Primary vs Secondary Subluxations

The spine is a complex series of bones, cartilage, connective tissue, nerves, and blood vessels, all surrounding the spinal cord. The bones of the spine, called vertebrae, are cushioned by cartilaginous discs that separate them. On each vertebra are protrusions called spinous processes that allow for them to connect to the ones above and below in a neat row while still may allowing for motion. This is called articulation. Any abnormality in the way the vertebrae sit in their places in the spine can have an impact on function. This deviation from the normal form and function is called subluxation, which is similar to a dislocation that one would see in other kinds of joints.

Primary vs. Secondary

A primary vertebral subluxation is an abnormal position of the vertebrae in the articulation of the spine. Similar to a tree growing with pressure on one spot, the spine will bend and shift to compensate until it returns to the full upright form it is intended to hold. A tree will grow with a curve to adapt, and the spine is similar. Other articulations of vertebrae will shift to accommodate the initial defect so that the spine can remain upright and functional. Those compensatory changes are called secondary subluxations. Unfortunately, this can create long-term pain due to wear and tear on the abnormally joined vertebrae, the discs in between, and the nerves and blood vessels that extend off of those structures.

Signs and Symptoms of Subluxations

  • Pain, sometimes only at the site of the secondary subluxations
  • Numbness and tingling in the extremities
  • Weakness in the back and extremities
  • Changes in the temperature and color of extremities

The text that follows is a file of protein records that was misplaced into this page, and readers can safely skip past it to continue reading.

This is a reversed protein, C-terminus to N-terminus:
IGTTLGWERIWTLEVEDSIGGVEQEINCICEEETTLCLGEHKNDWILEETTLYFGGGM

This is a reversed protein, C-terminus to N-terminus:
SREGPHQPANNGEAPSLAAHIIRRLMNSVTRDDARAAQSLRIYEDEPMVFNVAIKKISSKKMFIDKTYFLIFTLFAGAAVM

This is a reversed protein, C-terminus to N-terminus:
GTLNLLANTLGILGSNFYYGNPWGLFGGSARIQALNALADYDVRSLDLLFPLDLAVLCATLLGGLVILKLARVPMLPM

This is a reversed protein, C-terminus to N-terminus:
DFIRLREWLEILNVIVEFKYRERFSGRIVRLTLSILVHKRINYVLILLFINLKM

• Headaches
  • Motor defects

The clinical presentation of subluxations is dependent upon where the defects are and to what degree they impact the other structures of the spine. A subluxation that impinges on the spinal cord will have more severe symptoms like weakness, tingling, color changes, and motor defects. A subluxation that only impacts the bone and disc may have pain as the only symptom. In some cases, a subluxation can put tension on the tough sac that surrounds the spinal cord, called the dura mater. This tension can create significant neurological symptoms, as mentioned above, and more.

How Do Subluxations Occur?

Primary subluxations can be due to traumatic injury (such as a car accident), posture (as with constant leaning forward to look at a device screen), repetitive use injury (for example, constant torsion of the spine in a repetitive motion for work or sports), and disease and disorders (like Ehlers-Danlos). Once the initial shift in the articulation of the vertebra occurs, like the tree being pushed, the rest of the form will change in response. This change leads to the secondary subluxations seen in response to primary defects.

How Can Greater Life Chiropractor Help?

Fortunately, chiropractors are uniquely well-suited to treat subluxations of the spinal vertebrae. Because the secondary subluxation is a failed compensation for the primary subluxation, treatment is often focused solely on correcting the primary defect. The goal is for the correction of the instigating problem, the primary subluxation, to allow for the spine to self-correct the secondary subluxations, which are only there due to the need to adapt for the original problem. You can contact Greater Life Chiropractic today to have Dr. Grant Lisetor create a custom treatment plan for you.


Schafer, R.C. (n.d.). Chapter 18: Basic spinal subluxation in Considerations Chiropractic Management of Sports and Recreational Injuries, 2nd ed. Wiliams & Wilkins.